Next month, I’m traveling to Pittsburgh to visit one of our clients. Of course, I’m mostly looking forward to the trip because like all of our clients, CHROME FCU is an exciting, forward-thinking organization.
But I have to confess: I’m also looking forward to using the free drink coupons Southwest Airlines sent to me last week out of the blue.
Although I admire Southwest’s business model, I don’t particularly enjoy flying the airline. Many Southwest passengers don’t travel often, so boarding can be slow and the atmosphere is decidedly Common Folk. I’m only semi-joking when I refer to the airline’s fleet of Boeing 737s as Toyota Corollas of the sky. They ain’t fancy and they’re so loud when they land, they sound like they might break apart, but they get the job done and their efficient. And, I hate to say it, but Southwest’s service isn’t what it used to be. Employees are sometimes surly and grumble about airline policies and staffing levels, something I never experienced during the Herb Kelleher and Colleen Barrett years.
Thanks to security and aging infrastructure, flying isn’t the glamorous experience it used to be. I’m among the minority of passengers who still dresses up when I fly. I dream of the day when private jet timeshares expand to the point of reasonable affordability. That day is coming and I. Can’t. Friggin. Wait.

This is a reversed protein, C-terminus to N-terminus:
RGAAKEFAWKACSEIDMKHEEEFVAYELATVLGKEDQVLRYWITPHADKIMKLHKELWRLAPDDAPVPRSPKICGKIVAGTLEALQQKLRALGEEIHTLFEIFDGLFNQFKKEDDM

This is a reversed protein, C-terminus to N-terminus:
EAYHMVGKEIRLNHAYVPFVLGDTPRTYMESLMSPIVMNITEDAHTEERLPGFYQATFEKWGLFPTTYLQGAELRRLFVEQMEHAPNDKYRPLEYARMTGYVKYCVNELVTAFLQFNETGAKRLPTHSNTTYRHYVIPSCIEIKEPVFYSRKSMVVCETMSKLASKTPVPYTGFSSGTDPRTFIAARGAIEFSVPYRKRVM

So why am I flying Southwest? Those drink coupons.
Southwest took the time to notice I’ve traveled with them recently (only two trips in three months) and leveraged that business into a marketing opportunity. Plus, they know their audience. For all my snobby private jet talk, I’m easily influenced by the promise of a tiny bottle of Jack Daniels and some cheap wifi. You can take the girl out of Kansas …
I’ve also flown on American Airlines and Frontier this year, but I haven’t heard squat from them. So when it came time to book my flight to Pittsburgh, I paid more to go with Southwest. (Although, when you add up the luggage fees and the much higher charges for wifi and refreshments, it’s probably a wash.)
The message for credit unions? Like air travel, financial services are pretty much a commodity. Rate and fee shopping isn’t as common as it used to be. Customer experience is king. If you aren’t engaging directly with your members on their birthdays or this Holiday season — and most importantly, after they book a new loan or other service with you — you’re going to lose future business to another provider that does.